An underground invitation-based private marketplace for stolen digital fingerprints offers more than 60,000 stolen bot profiles at the moment, Kaspersky Lab reports.
Called Genesis Store, this is the biggest online store for such data, and the profiles sold there include browser fingerprints, website user logins and passwords, cookies, and credit card information. Based on the value of the stolen information, prices per profile range from $5 to $200.
“For example, if the bot has a login/password pair from an online bank account, the price is higher. As the marketplace owners have explained in their Darknet forum thread, the price is calculated automatically using a unique algorithm,” Kaspersky Lab’s security researchers explain.
The marketplace includes a configurable search panel, so that users can easily find specific bots by searching for logins and passwords from a particular website, the victim’s country, operating system, date the profile first appeared at the market, and the like.
Looking to make the use of the stolen profiles as easy as possible, the owners of Genesis Store have developed a special .crx plugin for Chromium-based browsers, which allows for the installation of stolen digital profiles with a single click.
Next, the cybercriminal needs to connect to a proxy server with an IP address from the victim’s location, which allows them to bypass an anti-fraud systems’ verification mechanisms. Thus, they can pretend to be the legitimate user, effectively becoming the victim’s doppelganger.
Genesis Store also allows customers to generate unique fingerprints, if they don’t want to buy real ones, the researchers say.
“Genesis Store gives its customers an opportunity to use Genesis algorithms and the plugin to generate random fingerprints that can be used, for example, to enter stolen bank card information into online store forms: such unique browser fingerprints will be properly configured, so the anti-fraud system will not be alarmed,” Kaspersky explains.
Cybercriminals can also use the Tenebris Linken Sphere browser to bypass anti-fraud systems. Not only do its developers claim that the application is the perfect browser for anonymity, but it has already been used for carding (i.e., the use and trafficking of stolen credit cards) for years.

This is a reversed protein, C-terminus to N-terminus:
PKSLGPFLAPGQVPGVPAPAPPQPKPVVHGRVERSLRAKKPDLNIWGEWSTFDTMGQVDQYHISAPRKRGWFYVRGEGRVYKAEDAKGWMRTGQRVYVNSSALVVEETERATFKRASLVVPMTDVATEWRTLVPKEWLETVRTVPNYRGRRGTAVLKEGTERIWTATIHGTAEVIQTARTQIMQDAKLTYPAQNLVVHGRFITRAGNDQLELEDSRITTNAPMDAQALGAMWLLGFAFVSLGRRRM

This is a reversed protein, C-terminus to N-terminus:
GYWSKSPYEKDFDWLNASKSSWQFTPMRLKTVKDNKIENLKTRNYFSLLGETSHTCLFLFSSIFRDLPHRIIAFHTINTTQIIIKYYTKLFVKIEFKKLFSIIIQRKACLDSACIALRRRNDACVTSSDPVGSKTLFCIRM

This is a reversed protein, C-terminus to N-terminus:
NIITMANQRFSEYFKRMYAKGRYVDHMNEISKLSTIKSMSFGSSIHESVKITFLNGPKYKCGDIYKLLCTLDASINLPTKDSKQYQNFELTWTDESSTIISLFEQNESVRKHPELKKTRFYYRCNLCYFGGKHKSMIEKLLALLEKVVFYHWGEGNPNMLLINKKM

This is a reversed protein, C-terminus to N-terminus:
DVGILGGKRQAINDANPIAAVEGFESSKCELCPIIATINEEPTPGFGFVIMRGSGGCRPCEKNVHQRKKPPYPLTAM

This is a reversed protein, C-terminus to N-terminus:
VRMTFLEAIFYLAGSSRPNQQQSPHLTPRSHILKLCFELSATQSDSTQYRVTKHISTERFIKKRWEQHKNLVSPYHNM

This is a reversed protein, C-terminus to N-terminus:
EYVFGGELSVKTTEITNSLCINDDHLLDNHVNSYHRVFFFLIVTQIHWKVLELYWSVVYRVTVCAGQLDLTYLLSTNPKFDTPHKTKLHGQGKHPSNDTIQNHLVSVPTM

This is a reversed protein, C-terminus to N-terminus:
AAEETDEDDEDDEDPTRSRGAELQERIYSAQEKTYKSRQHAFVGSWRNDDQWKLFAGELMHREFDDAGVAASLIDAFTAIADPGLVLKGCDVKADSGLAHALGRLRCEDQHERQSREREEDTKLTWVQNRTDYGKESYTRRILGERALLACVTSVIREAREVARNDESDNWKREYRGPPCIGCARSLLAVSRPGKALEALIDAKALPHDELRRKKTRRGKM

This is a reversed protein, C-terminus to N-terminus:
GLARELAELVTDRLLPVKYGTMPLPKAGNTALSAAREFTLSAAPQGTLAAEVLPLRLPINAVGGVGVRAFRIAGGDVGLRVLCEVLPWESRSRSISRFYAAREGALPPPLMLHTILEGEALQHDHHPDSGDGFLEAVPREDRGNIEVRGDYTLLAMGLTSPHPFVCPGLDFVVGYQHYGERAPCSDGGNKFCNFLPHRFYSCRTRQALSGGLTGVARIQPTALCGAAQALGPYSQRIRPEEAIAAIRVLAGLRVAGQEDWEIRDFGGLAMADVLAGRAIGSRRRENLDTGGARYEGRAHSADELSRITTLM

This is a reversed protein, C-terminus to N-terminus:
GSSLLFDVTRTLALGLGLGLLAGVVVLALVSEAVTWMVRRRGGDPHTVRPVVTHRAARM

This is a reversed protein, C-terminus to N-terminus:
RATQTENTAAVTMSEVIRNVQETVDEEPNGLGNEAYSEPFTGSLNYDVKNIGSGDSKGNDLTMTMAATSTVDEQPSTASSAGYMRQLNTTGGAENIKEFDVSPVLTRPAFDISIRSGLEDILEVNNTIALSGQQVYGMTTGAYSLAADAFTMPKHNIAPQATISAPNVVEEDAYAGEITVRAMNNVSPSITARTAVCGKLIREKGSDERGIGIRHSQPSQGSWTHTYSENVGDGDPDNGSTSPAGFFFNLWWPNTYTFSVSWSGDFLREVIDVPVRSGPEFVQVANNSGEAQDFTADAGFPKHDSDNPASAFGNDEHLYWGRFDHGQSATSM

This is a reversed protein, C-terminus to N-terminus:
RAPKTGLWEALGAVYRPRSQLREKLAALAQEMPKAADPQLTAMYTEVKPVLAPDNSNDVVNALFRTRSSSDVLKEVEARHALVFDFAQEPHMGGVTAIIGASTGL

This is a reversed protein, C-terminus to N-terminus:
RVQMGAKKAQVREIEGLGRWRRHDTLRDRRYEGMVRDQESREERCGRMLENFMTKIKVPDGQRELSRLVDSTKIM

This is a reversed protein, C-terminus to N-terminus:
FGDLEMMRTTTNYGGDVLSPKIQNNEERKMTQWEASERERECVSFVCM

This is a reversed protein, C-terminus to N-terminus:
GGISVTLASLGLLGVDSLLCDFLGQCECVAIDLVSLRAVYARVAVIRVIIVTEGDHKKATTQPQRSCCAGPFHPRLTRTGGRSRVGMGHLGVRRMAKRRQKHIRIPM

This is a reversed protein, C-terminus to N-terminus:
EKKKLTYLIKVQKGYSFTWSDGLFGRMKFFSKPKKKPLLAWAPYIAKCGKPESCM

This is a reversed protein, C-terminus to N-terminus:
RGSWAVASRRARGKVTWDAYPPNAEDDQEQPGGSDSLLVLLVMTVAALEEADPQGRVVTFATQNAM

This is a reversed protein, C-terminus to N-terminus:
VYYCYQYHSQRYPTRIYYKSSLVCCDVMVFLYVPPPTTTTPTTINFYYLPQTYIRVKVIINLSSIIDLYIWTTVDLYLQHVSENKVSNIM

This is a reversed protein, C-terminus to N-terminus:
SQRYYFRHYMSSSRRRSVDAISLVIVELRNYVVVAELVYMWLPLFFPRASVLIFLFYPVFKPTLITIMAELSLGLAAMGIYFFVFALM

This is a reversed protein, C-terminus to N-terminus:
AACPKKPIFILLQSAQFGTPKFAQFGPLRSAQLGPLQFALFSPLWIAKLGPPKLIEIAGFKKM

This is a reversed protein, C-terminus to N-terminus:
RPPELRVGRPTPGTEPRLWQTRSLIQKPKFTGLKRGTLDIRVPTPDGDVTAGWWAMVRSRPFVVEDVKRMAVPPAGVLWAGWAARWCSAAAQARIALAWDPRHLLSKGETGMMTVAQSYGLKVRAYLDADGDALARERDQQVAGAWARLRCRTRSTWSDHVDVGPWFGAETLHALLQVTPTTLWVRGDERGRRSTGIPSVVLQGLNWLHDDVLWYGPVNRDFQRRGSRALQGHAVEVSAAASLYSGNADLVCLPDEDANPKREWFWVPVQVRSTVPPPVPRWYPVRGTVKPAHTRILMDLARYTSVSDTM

A fully functional browser, Sphere packs advanced fingerprint configuration capabilities, automatic proxy server validity testing and usage options. It also has a user activity emulator, allowing crooks to set it to open websites, follow links, stay on websites for a given length of time, and the like, to trick anti-fraud systems’ behavior analysis modules.
“The Tenebris Linken Sphere developers have also created a marketplace of unique fingerprints that can be used with Sphere browsers,” Kaspersky says.
The browser is offered as part of a subscription-based licensing system, priced at $100 per month. Those interested in gaining access to the fingerprints market have to pay $500 per month. Sphere provides a broad range of configuration options for generated fingerprints, with fully adjustable parameters in most cases.
Genesis and Sphere prove that cybercriminals are always looking for ways to defeat the anti-fraud safeguards through in-depth research of how such systems work, and through the analysis of browser traffic to understand protection system scripts and queries.
“The security departments of financial organizations must always look for ways to counter such threats. Extra two-factor authentication for any transaction initiated using a bank card or payment system is an absolute necessity these days, even if the user’s digital profile appears legit to the protection system. Even though it is not very convenient for users to complete the extra authentication routine each time they want to buy online, it is the most effective safeguard against carding attacks for the present,” Kaspersky notes.